Salt Water Taffy Volume 2

Written by Matthew Loux
Illustrated by Matthew Loux
Oni Press

When last we left our pair of protagonists, Jack and Benny, they'd learned that a vacation away from the modern attractions of the world could be a lot more fun then they'd ever imagined. Chowder Bay might not have a television in its cabins, but who needs that when you have talking animals and larger-than-life creatures against whom you must quest to save the day?

Fresh off helping Angus save the town against a giant, taffy-loving lobster, the boys are ready to take on a new challenge--climbing up Mt. Barnabus, a massive, scary mountain filled with dangers unkown and guarded by a hat-loving eagle. Once scaled by their father, Jack and Benny must return in order to gain something lost. Can they do it, with a hungry wolf and a tip-taking turtle in their path?

The road to the top won't be easy, but if they stick together, anything's possible in this world of imagination played out in a world that's exactly the same as a real New England hamlet--if animals talked, of course. That same sense of wonder which I found so charming in the first book is present again. Jack and Benny never leave "our world", which is what distinguishes this series from other fantasy stories. They've merely stepped into a world of fable, where anything can happen and the humans involved don't think anything of it. This is a place where John Henry might show up, with the three little pigs trailing behind.

Loux writes about a place I'd have killed to be a part of as a child. (Aww, who am I kidding? I'd still kill to be in a world where tall tales were real!) His setting is perfect for a series of engaging, separate stories that can contain linking parts but don't have to be read together. Will you get more out of this book by reading the adventures in order? Certainly, but it's not required. Given that there's already been a book three (and I hope that means Loux is working on book four), having a solid and interesting setting is key.

This doesn't mean that Loux skimps on characters. Far from it. Jack and Benny, having developed a love for Chowder Bay, are now ready to explore it with an open mind, regardless of the risks. Watching them grow up as brothers and people is as important to the plot as finding a way to capture that which is lost. If you're looking carefully, you can see Angus monitoring their progress and making sure they are safe. I'm not sure about the parents yet. Right now, they're still outside the more fantastical parts of the story, but I have a feeling that's going to change eventually. I continue to appreciate that they are real (if a bit exaggerated) people. Jack and Benny love their parents and their parents love them. They aren't there to be mean or objects of ridicule. It's part of why I think this is a perfect book to give young people--having a good family dynamic isn't idealized, but neither is it mocked.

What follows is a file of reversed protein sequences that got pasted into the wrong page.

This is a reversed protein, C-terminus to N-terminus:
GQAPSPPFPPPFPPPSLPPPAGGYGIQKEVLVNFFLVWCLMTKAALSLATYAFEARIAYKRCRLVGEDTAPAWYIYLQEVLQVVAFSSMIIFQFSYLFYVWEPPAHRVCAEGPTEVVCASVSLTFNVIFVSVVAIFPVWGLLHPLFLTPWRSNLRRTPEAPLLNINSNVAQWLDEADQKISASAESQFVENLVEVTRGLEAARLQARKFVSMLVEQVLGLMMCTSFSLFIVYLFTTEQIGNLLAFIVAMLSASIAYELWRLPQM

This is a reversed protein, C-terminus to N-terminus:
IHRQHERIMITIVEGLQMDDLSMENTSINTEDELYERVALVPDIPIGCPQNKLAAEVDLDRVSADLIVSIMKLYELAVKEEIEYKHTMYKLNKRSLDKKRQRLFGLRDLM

The story itself follows more of a typical quest narrative than I'd have normally liked, but it has several good laugh lines and improbable situations (a wolf who doesn't like to bleed and can't abide fruit) to keep it moving. The animal interactions are frequent (and often funny), and the overall message is a positive one about looking outside yourself. Best of all, it's not even preachy in the process.

I am a huge fan of the Salt Water Taffy books, and I definitely hope to be able to pick up the third volume at SPX this year. Can't believe I forgot to last time. Loux's story of two boys growing up over the summer just keeps getting better. If you haven't tried this series out yet, you need to do so right away!